Fair enough, I thought, but if I can raise 20 new birds each season from outside sources and need to cull at least 60 percent of the pullets (the standard for effective breeding), it will take me about five years to get to the requisite 22 hens. Now it occurs to me that each year I might hatch some pullets from my own stock and offer them for sale, along with a perfectly good extra cockerel from outside. If I don’t need more than two or three roosters at a time, I’ll probably always have extra cockerels that are too good to cull. And since they won’t be related to the pullets from my own flock, they could form a little nucleus flock that someone could build on. And that could really help me cover costs while I’m building my breeding flock. How’s that for a business plan?

The Geese Discover their Freedom

Jennifer Quinn

Geese with forsythia

Late last summer I acquired a trio of geese, thinking they’d help me keep the grass and weeds under control since I was finding it increasingly difficult to keep up with the mowing. At first I was concerned about whether they’d make use of the small stream on my property for bathing, since I don’t have a pond. I even went so far as to make a bathtub for them with logs and black plastic!

I needn’t have worried. Soon they were splashing around in the stream to their heart’s content and floating on the small area that was deep enough to hold them up. Later I saw them visiting another part of the stream farther down. Then one day, I walked down the private road and spotted them swimming on a neighbor’s pond, which worried me a bit because I know there are big snapping turtles in there. The neighbor wouldn’t mind, because he’s rarely there and only uses the property for hunting, and he’s assured me he wouldn’t shoot one of my birds by mistake. That’s good, because often I’ve seen my birds foraging over there — not only the geese, but the chickens and guineas. Here they are after a swim on the pond:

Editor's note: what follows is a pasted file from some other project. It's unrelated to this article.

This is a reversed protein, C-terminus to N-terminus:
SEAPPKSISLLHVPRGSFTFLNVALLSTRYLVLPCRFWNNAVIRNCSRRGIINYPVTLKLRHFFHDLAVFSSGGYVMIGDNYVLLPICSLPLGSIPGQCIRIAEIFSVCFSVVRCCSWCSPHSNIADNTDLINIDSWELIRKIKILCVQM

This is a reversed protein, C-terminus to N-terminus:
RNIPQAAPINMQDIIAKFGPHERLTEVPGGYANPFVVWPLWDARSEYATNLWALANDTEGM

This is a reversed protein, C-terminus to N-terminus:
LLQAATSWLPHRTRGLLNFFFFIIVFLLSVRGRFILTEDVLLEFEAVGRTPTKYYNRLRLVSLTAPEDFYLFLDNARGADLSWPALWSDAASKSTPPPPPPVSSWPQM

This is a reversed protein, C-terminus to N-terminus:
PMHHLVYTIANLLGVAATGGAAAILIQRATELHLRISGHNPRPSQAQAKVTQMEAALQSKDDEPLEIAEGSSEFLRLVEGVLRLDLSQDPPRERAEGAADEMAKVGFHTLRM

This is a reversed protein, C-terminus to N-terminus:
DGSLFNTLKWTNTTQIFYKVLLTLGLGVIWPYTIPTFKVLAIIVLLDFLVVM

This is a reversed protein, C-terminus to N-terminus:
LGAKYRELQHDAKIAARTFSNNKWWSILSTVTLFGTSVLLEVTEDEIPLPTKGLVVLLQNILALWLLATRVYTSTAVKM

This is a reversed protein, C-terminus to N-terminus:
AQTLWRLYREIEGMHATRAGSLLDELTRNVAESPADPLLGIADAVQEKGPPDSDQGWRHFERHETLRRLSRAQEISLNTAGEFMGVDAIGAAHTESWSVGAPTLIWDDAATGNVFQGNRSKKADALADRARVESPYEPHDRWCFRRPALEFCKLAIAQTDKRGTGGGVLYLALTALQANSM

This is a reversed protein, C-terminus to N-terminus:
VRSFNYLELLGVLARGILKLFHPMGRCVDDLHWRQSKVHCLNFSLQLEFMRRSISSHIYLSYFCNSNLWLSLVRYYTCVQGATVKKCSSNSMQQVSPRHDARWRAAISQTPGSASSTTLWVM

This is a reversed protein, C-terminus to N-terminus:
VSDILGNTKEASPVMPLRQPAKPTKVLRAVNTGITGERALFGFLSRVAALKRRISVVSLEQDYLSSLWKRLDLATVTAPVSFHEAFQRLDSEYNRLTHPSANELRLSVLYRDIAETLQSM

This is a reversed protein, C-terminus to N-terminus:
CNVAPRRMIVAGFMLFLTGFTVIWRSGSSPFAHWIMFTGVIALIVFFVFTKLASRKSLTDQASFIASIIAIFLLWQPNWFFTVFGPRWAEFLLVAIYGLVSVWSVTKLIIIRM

Geese flapping at Tignorsreduced

With the onset of spring weather, they’ve been wandering farther and farther afield. One day recently I was surprised to see them all the way down by the big creek — a few hundred feet from my property. They started disappearing for entire afternoons, returning only at dinnertime. Then one day, I walked down the road to the creek and couldn’t see them anywhere, though they weren’t at my place either.

I got in my car to drive into town, and about a quarter of a mile up the road I looked over toward the creek, and there were my geese, making their way upstream! Of course, they were back at the house at dinnertime, announcing their presence with loud squawks and shrieks. “Here we are — ready for dinner!”

So what good are these geese to me now? Instead of grazing the lawn, they just go where they can find the best forage — definitely not my yard. I guess now I have to settle for getting eggs and maybe some goslings that I can sell. They’ve already begun mating, so I should start seeing eggs any day. But I just realized I have to keep them confined throughout the breeding season so the females don’t go off and make a nest who-knows-where. Not only would I not get the eggs, but by setting on a nest day and night the geese would be at high risk of getting killed with all the predators around.